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Wednesday Papers: Emerging market assets hit in sell-off

And Google, Facebook urge US to loosen gag on role in online spying.

 
Wednesday Papers: Emerging market assets hit in sell-off

Top stories

  • Financial Times: Emerging market currencies, stocks and bonds suffered a fierce sell-off on Tuesday on rising investor concerns over the prospect of the US Federal Reserve reining in its programme of bond-buying to drive down long-term interest rates.
  • Financial Times: Google and Facebook have asked the US government to ease a gag order that prohibits the internet companies from revealing the number of national security requests they receive for users’ data.
  • The Guardian: James Crosby, the former boss of HBOS who was slated by parliamentarians for a "colossal failure" of management at the helm of the bank, has been formally stripped of the knighthood he was awarded before the banking crisis.
  • Daily Mail: Barclays has confirmed it uses Deloitte to help process payment protection insurance complaints as the accountancy giant faces allegations it trained staff to stonewall customers and ignore fraud.
  • Financial Times: Jamie Dimon hit back against allegations that JP Morgan Chase executives misled investors over the bank’s “London whale” trading losses, pledging to fight “to the end” against any lawsuits filed in the affair.
  • Financial Times: Facebook faced a barrage of complaints from shareholders over the company’s depressed stock price at its first annual general meeting on Tuesday, prompting chief executive, Mark Zuckerberg, to express his own disappointment.
  • The Daily Telegraph: Mobile operator SoftBank has agreed with Sprint Nextel to raise its offer for the US wireless carrier to $21.6 billion from $20.1 billion, as it fights off a counter bid by Dish Network.
  • Daily Mail: An FBI investigation into a £3 billion alleged accounting fraud at Autonomy could last for two years, according to sources close to the case.
  • Financial Times: Investors are nursing losses of up to 9% on Apple’s record-breaking $17 billion bond offering, less than six weeks after the securities landed in their portfolios.
  • The Guardian: Investors have rejected a £3.4 million pay deal for the boss of Afren, an oil exploration company, in one of the largest shareholder revolts yet seen.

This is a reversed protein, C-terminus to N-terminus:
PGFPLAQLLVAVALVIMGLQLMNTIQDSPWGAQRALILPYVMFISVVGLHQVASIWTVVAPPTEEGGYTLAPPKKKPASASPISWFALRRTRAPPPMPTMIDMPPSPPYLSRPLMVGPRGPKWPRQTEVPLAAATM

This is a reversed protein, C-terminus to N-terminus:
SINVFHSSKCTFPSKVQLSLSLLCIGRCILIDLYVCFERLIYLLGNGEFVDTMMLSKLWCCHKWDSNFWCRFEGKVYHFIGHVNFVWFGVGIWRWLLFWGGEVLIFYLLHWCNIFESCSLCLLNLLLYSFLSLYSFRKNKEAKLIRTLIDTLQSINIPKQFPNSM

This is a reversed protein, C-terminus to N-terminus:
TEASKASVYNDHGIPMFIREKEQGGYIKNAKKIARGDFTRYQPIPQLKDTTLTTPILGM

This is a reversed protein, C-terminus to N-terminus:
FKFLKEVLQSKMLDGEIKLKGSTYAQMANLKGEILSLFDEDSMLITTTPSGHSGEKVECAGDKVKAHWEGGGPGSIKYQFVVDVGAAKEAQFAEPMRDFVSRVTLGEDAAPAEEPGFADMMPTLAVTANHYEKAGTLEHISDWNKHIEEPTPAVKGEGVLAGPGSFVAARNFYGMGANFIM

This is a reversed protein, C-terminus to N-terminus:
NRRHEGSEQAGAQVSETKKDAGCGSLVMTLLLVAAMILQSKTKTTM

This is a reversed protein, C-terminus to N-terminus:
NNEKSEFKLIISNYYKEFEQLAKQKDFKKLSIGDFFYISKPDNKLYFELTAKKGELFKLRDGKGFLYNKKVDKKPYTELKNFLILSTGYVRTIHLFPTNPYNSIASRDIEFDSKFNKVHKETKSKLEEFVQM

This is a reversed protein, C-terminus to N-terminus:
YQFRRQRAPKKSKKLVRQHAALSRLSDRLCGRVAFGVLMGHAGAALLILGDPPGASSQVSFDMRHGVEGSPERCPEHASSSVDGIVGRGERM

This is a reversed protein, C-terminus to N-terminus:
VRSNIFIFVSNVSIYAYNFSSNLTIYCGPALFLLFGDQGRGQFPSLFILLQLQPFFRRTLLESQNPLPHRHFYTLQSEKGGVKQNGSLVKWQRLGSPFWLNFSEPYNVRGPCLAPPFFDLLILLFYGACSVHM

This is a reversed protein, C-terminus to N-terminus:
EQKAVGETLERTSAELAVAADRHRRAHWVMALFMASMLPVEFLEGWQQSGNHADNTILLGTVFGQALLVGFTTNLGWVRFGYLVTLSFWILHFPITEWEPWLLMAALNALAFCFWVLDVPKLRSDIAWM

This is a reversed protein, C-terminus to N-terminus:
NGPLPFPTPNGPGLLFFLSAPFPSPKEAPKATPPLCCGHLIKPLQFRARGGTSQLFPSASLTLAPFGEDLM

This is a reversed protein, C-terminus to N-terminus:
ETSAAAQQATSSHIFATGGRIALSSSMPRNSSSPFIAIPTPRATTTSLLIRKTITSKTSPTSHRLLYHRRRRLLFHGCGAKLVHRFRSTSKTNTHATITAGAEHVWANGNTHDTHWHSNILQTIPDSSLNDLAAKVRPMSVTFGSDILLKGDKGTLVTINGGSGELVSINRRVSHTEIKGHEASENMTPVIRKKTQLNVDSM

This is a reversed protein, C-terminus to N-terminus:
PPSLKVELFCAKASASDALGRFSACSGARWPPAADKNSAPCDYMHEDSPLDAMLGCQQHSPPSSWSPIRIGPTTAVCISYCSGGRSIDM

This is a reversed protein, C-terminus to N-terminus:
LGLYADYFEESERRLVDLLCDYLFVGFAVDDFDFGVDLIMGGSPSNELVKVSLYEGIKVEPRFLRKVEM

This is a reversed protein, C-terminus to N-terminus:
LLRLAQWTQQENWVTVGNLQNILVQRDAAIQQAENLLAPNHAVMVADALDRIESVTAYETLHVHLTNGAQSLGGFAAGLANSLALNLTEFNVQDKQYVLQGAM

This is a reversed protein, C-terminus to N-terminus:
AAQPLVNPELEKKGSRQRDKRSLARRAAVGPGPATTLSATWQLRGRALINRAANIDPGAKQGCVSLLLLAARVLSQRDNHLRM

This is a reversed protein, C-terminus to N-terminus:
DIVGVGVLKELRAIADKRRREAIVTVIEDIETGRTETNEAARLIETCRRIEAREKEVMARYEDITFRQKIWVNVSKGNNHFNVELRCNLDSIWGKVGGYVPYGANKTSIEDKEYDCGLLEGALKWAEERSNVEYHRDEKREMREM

• The Daily Telegraph: The board of Severn Trent is facing pressure from investors after a Borealis-led consortium abandoned a £5.3 billion bid approach following an alleged lack of communication between the two sides.
  • Financial Times: The private bank of Goldman Sachs has snapped up an unusually liquid set of assets as collateral for a loan to Andrew Cader, a former executive - almost 15,000 bottles of fine wine.
  • The Independent: The Aim-listed broker and fund manager Xcap Securities has been fined £121,000 by the Financial Conduct Authority for failing to keep its clients' and own money separate.

Business and economics

  • The Daily Telegraph: The Government has challenged new European Union powers to regulate financial markets as "unlawful" and an "institutional revolution" by the back door, during a legal challenge in Europe's Luxembourg court.
  • Financial Times: The US Treasury will have to pay a positive real interest rate on new 10-year borrowing for the first time in 18 months as investors get cold feet about a possible slowing of the Federal Reserve’s bond buying programme.
  • The Independent: Britain is experiencing the lowest productivity levels ever recorded in a recession - despite more people staying in work and enduring lower wages, a new study by the Institute of Fiscal Studies claims.
  • The Guardian: Britain's brief manufacturing revival came to a halt in April as output fell by 0.2%, the Office for National Statistics has said.
  • Financial Times: The African Development Bank announced plans on Tuesday to begin returning its headquarters and 1,500 employees from Tunisia to Ivory Coast, which it abandoned during its civil war.
  • The Daily Telegraph: China International Travel Service, China's biggest travel agency, has warned that Britain is losing business “every minute” because of its “complicated and expensive” visa system.
  • The Guardian: Lloyds Banking Group customers who had payment protection insurance claims rejected have been urged to resubmit them after an investigation found call centre staff were encouraged to delay and deny compensation requests in the hope they would be dropped.
  • The Daily Telegraph: Dwell, the upmarket furniture retailer, is close to collapsing into administration, putting 200 jobs at risk.
  • Daily Mail: Sir Roger Carr is expected to be confirmed as the chairman of BAE Systems as early as Wednesday.
  • Financial Times: BG Group closed up 0.3% to £11.73 on Tuesday, making itself one of the few outperformers in a falling London market, as concerns eased about an earnings shortfall from its Egyptian business.